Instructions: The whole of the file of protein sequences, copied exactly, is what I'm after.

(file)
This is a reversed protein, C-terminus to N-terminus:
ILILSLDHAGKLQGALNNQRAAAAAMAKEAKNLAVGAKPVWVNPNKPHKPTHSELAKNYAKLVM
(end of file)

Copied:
This is a reversed protein, C-terminus to N-terminus:
ILILSLDHAGKLQGALNNQRAAAAAMAKEAKNLAVGAKPVWVNPNKPHKPTHSELAKNYAKLVM